— The Brownings - Their Life and Art • Lilian Whiting

... in a grave tone. "If you had kept your temper down and your mouth shut, things would have turned out all right. A little reasoning would have pacified that farmer. I thought you had more sense. You heard what ...
— Canoe Boys and Campfires - Adventures on Winding Waters • William Murray Graydon

... the man among the tombs, had himself belonged to the desperate classes. He was converted at the mouth of a coal pit. He knew the disease and the remedy—knew how to handle a man on the ...
— Children's Edition of Touching Incidents and Remarkable Answers to Prayer • S. B. Shaw

... the mouth of the English channel, and in full hopes, that as our stock, of water and of patience is almost exhausted, the Captain will put us into the first English port. May God grant us soon the sight of an English inn, and ...
— Travels in France during the years 1814-1815 • Archibald Alison

... is absolutely necessary. What has already been expended by the Government would be absolutely useless unless additional appropriations are made to complete the work. I would like to call your attention to this point. The Atchafalaya, in Louisiana, is a stream which runs from just about the mouth of Red River into the Gulf of Mexico. The fall from the mouth of the Atchafalaya and Red River to the Gulf of Mexico is very much greater than the fall from the mouth of Red River to the Gulf by way of New Orleans down the Mississippi ...
— Black and White - Land, Labor, and Politics in the South • Timothy Thomas Fortune

... coffin had been placed dry crusts of bread, waste pieces of meat, a rusty knife, fork and spoon. In the grave were first placed some thick comfortables and a filthy pillow, on which the coffin, warmly wrapped, was placed. Then over the mouth of the grave was laid the broken tent poles, the tent covering folded and laid over, then a great mound of earth. At the grave everything the family had was given away. And this was only ten years ago. But how great an improvement ...
— The American Missionary - Volume 52, No. 2, June, 1898 • Various

... language is a form of the Arabic; and, with the exception of some of the dialects of Syria, it is the only instance of that language in the mouth of a Christian population. So thoroughly are the language and the religion of ...
— The Ethnology of the British Colonies and Dependencies • Robert Gordon Latham

... her mouth and chin were visible, and several little pieces of court-plaster effectually disguised these. There was a mystery. He to come blindfolded and she to wear a mask! Extraordinary! There was something more than a jest: she really did not wish to be known, and ...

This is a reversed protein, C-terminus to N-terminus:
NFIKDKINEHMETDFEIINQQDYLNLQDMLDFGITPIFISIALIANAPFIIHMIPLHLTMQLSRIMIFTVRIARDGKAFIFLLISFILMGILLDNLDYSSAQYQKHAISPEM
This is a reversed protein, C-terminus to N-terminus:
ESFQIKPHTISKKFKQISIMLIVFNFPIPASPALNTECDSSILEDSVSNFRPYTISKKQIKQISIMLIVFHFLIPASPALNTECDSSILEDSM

— The Lure of the Mask • Harold MacGrath

... bounded out of the darkness at the side of the road and landed at her feet. It was Mr. Bob, who had gone off for exercise. He carried something in his mouth which he laid decorously on the ground beside her. She stooped to look at it. It ...
— The Campfire Girls Go Motoring • Hildegard G. Frey

... night I wasted hateful hours Below the city's eastern towers: I thirsted for the brooks, the showers: I roll'd among the tender flowers: I crush'd them on my breast, my mouth: I look'd athwart the burning drouth Of that long ...
— The Early Poems of Alfred Lord Tennyson • Tennyson

... in forcible contact with the sneering mouth, as one of the officers says, gruffly: "None o' that, my lad. I'd sooner gag you than not, if ...
— Madeline Payne, the Detective's Daughter • Lawrence L. Lynch

... Oswald came in at that door with the pipe in his mouth, I thought for the moment it was his father ...
— Ghosts - A Domestic Tragedy in Three Acts • Henrik Ibsen

... expensive to maintain than lighthouses, but they have the advantages of smaller cost and of mobility; for sometimes it may be desired to move them. The first light-ship was established in 1732 near the mouth of the Thames, and the first in this country was anchored in Chesapeake Bay near Norfolk in 1820. The early ships had no mode of self-propulsion, but the modern ones are being provided with their own power. Oil and gas have been used as fuel for the light-sources and in 1892 the U. S. Lighthouse ...
— Artificial Light - Its Influence upon Civilization • M. Luckiesh

... And quick, from post and steeple, Come skipping 'mongst us, pert and fleet, Real, frisky pumpkin people! Suppose that you and I had just completed one that minute, As day grew late, down by the gate, and set a candle in it, So that its eyes were deep and wide, Its mouth a grinning yellow, Then turn to find him at our side, A living pumpkin fellow? Suppose we ran with twinkling heels and met a throng advancing, Their teeth a-row, their eyes aglow, all whirling, pranking, prancing; Suppose they twirled us merrily, The whole dark landscape ...
— Zodiac Town - The Rhymes of Amos and Ann • Nancy Byrd Turner

... true that, when we went to Grosvenor Square in June, Tim said nothing about recovery. In fact, as I remember it—only eighteen years is a longish time, you know, to recollect things—he was regularly down in the mouth about the whole concern. I always believed, myself, that he would sooner have had Adrian for Gwen, on any terms, by that time—sooner than she should marry the Hapsburg, certainly. Not that he believed that Gwen was going to ...
— When Ghost Meets Ghost • William Frend De Morgan